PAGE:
© Borgis - New Medicine 3/2014, s. 83-85
*Konrad Wroński1, 2, Maciej Biernacki2, 3, Andrzej Lachowski2
Giant simple non-parasitic hepatic cyst – case report and review of literature
1Department of Oncology, Faculty of Medicine, University of Warmia and Mazury, Olsztyn, Poland
Head of Department: prof Sergiusz Nawrocki, MD, PhD
2Department of Surgical Oncology, Hospital Ministry of Internal Affairs with Warmia and Mazury Oncology Centre, Olsztyn, Poland
Head of Department: Andrzej Lachowski, MD
3Department of General Surgery, Hospital Ministry of Internal Affairs with Warmia and Mazury Oncology Centre, Olsztyn, Poland
Head of Department: prof. Jadwiga Snarska, MD, PhD
Giant simple hepatic cysts are observed in less than 5% of the general population. Cysts are usually seen in patients older than 40 years old, but giant cysts are diagnosed in patients older than 50 years old. Hepatic cysts are more commonly diagnosed in females than in males (49:8). There are observes more often in the right lobe of the liver. Most of the simple hepatic cysts are asymptomatic and do not indicate abnormal liver function. The authors of this article presented a case of a woman who was admitted to the hospital because of giant simple hepatic cyst. The patient was suffering for abdominal pain for two years. She underwent surgical operation and left the ward in the 5th day after surgery. After operation the symptoms of disease were alleviated. The authors performed a literature review on giant hepatic cysts.
Giant non-parasitic simple hepatic cysts are observed in less than 5% of the general population (1). Cysts are usually seen in patients older than 40 years old, but giant cysts are diagnosed in patients older than 50 years old (2). Hepatic cysts are more commonly diagnosed in females than in males (49:8) (3). There are observes more often in the right lobe of the liver (3). Most of the simple hepatic cysts are asymptomatic and do not indicate abnormal liver function (4).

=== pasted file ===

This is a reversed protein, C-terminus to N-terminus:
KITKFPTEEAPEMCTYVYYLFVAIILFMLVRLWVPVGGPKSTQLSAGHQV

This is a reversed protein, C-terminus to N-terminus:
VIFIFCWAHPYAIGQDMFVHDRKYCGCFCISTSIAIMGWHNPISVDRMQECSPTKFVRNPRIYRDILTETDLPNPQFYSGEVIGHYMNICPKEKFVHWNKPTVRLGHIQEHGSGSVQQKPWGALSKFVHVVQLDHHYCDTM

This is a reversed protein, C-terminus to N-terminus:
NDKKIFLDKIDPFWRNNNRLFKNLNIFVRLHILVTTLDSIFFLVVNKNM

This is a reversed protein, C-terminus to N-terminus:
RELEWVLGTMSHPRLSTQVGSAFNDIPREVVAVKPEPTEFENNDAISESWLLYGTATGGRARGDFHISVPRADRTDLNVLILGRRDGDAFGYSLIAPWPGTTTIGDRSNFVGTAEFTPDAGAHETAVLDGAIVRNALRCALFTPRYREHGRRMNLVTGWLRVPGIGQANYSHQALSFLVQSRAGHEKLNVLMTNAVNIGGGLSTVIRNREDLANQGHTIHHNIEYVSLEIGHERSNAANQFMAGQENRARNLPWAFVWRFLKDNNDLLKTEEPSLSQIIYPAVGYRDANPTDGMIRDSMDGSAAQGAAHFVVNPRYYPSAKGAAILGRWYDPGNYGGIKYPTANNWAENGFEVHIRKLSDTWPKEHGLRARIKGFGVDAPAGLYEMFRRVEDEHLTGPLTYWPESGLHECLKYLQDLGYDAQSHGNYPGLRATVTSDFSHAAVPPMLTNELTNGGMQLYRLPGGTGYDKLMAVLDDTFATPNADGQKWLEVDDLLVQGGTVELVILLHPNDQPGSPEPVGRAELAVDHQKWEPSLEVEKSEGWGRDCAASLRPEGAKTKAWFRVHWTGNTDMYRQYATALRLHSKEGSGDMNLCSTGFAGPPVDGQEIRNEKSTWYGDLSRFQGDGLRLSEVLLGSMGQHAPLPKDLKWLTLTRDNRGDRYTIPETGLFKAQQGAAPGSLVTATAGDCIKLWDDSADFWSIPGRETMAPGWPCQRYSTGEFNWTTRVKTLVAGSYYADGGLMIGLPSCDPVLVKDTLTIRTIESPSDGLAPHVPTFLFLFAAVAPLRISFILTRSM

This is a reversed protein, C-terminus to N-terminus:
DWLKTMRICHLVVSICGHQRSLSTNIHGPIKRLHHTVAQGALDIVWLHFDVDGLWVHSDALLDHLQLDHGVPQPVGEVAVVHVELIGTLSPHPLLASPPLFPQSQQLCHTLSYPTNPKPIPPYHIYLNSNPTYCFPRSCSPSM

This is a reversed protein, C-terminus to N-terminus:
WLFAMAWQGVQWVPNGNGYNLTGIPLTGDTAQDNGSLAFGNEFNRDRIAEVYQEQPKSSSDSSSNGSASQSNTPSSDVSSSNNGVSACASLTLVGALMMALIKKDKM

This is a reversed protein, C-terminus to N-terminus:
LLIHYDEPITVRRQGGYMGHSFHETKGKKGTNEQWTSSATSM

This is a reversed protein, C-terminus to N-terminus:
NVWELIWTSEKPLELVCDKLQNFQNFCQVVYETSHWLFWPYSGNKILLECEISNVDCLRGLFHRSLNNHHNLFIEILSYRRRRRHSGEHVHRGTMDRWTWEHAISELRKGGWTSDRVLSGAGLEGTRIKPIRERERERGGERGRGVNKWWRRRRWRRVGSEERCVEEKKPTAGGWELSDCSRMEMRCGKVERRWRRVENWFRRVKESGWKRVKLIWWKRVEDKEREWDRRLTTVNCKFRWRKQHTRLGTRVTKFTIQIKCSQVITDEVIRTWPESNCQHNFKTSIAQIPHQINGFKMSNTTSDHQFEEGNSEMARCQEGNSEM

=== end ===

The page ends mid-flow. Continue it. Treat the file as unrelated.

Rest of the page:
A 73-year-old white lady, Caucasian race, referred to the Department of Surgical Oncology due to diagnosed in computer tomography giant simple hepatic cyst. The patient has reported pain in the right hypochondrium region for two years. She had no any other symptoms, drug abuse and there was no history of weight loss and loss of appetite. She had cholecystectomy in early 90’s XX century. There was no history of carcinoma in patient family.
On physical examination, in the right hypochondrium patient reported pain. There were no peritoneal symptoms. Blood tests were normal and indicators of liver function was with normal limits. There was no histopathology examination of the fine-needle aspiration biopsy before planned surgery.
Abdominal CT image shows giant simple hepatic cyst diameter 110 x 74 x 120 millimeters (fig. 1). CT image shows a solitary, thin walled, cystic lesion located in area were was located gallbladder and in 4th liver segment. Hepatic cyst modeled adjacent vessels and oppressed for extended piecewise around changing the bile ways. Common bile duct was not extended.
Fig. 1. Abdominal CT image shows giant simple hepatic cyst diameter 110 x 74 x 120 millimeters. CT image in axial view shows a solitary, thin walled, cystic lesion located in area were was located gallbladder and in 4th liver segment.
The patient was taken to the operating room for partial excision of the giant hepatic cyst. After entering the abdominal wall a giant hepatic cyst was opened (fig. 2, 3). About 3 liters of serous fluid was aspirated and 80% of the cyst wall was removed. The material was sent for routine histopathology examination. The time of surgery was about 60 minutes.
Fig. 2. Thin wall of giant simple hepatic cyst.
Fig. 3. Aspiration of serous cystic fluid during an open surgery.
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